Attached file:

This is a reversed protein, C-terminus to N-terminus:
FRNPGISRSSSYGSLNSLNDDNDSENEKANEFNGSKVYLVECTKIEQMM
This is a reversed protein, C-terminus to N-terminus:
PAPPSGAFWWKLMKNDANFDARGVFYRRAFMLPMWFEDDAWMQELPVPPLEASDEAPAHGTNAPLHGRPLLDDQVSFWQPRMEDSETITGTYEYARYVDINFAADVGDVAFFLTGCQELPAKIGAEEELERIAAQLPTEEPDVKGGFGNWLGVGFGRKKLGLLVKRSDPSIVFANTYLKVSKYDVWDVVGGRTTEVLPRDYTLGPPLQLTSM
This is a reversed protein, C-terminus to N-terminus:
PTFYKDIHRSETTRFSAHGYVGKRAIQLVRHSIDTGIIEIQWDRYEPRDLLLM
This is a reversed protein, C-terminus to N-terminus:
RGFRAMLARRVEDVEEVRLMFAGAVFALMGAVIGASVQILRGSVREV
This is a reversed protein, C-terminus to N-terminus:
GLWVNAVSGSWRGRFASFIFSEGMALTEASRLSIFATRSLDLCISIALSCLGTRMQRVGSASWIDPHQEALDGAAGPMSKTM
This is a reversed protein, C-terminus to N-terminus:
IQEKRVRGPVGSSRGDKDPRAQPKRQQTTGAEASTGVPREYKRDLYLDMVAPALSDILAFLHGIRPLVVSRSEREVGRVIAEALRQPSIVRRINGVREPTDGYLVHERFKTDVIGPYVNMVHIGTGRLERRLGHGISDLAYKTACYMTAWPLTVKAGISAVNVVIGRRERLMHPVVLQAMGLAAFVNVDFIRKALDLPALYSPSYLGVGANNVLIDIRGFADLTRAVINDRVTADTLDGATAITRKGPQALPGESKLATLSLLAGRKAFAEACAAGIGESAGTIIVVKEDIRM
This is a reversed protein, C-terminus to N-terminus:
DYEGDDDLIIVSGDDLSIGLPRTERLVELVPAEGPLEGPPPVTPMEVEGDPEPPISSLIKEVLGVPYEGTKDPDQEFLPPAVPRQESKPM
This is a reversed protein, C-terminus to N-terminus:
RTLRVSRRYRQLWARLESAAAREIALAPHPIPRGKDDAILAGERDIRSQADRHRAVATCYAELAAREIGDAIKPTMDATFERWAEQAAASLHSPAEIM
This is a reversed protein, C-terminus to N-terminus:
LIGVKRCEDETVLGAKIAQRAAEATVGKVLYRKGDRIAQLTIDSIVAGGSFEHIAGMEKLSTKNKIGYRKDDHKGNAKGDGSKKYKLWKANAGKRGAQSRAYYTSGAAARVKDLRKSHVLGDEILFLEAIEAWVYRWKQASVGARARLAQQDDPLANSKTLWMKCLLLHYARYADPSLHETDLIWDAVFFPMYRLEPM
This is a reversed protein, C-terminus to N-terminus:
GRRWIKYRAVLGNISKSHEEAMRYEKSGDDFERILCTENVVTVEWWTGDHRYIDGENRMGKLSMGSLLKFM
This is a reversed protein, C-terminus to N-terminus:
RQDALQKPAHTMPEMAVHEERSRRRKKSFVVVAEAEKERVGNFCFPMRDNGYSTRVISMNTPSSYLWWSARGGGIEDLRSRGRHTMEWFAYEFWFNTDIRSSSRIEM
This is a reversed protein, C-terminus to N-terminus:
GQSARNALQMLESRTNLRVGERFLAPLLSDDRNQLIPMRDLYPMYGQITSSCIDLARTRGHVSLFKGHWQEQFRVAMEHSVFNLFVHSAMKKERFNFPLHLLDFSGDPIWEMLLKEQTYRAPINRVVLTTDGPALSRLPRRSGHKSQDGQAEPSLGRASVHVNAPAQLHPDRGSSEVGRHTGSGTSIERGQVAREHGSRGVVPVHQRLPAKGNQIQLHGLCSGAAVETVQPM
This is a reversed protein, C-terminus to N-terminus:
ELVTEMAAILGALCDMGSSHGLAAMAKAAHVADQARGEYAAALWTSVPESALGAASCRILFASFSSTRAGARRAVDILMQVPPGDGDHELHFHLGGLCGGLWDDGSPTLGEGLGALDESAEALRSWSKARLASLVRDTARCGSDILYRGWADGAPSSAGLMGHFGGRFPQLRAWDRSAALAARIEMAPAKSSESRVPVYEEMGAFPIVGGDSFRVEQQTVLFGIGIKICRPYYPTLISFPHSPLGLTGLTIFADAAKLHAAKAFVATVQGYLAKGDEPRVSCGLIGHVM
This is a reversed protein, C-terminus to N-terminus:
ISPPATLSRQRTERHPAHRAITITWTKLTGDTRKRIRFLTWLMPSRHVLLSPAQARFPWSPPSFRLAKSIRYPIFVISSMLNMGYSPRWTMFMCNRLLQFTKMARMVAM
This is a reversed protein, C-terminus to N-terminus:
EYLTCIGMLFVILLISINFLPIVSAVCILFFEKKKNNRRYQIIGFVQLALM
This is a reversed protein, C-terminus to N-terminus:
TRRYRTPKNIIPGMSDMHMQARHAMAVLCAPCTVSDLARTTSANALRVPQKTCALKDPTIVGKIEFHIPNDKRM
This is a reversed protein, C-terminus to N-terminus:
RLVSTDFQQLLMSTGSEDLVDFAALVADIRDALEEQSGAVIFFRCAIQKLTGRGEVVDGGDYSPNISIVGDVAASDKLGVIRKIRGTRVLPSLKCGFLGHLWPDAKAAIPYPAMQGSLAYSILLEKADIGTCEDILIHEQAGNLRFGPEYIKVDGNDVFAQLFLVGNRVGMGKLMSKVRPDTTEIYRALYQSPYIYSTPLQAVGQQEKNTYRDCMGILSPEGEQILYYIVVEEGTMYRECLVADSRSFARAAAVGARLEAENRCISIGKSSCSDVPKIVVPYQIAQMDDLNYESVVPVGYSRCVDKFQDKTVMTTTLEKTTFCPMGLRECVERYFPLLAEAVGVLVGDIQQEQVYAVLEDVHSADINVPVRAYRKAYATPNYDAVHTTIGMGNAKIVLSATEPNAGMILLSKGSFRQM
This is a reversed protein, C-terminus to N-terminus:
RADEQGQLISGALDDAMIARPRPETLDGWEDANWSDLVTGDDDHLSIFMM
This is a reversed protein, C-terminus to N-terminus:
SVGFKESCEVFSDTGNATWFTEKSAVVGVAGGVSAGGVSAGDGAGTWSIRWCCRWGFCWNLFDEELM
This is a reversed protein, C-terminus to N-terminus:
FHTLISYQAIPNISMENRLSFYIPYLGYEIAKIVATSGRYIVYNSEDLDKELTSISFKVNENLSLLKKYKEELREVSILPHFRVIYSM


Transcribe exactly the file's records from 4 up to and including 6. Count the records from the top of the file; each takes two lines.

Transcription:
This is a reversed protein, C-terminus to N-terminus:
RGFRAMLARRVEDVEEVRLMFAGAVFALMGAVIGASVQILRGSVREV
This is a reversed protein, C-terminus to N-terminus:
GLWVNAVSGSWRGRFASFIFSEGMALTEASRLSIFATRSLDLCISIALSCLGTRMQRVGSASWIDPHQEALDGAAGPMSKTM
This is a reversed protein, C-terminus to N-terminus:
IQEKRVRGPVGSSRGDKDPRAQPKRQQTTGAEASTGVPREYKRDLYLDMVAPALSDILAFLHGIRPLVVSRSEREVGRVIAEALRQPSIVRRINGVREPTDGYLVHERFKTDVIGPYVNMVHIGTGRLERRLGHGISDLAYKTACYMTAWPLTVKAGISAVNVVIGRRERLMHPVVLQAMGLAAFVNVDFIRKALDLPALYSPSYLGVGANNVLIDIRGFADLTRAVINDRVTADTLDGATAITRKGPQALPGESKLATLSLLAGRKAFAEACAAGIGESAGTIIVVKEDIRM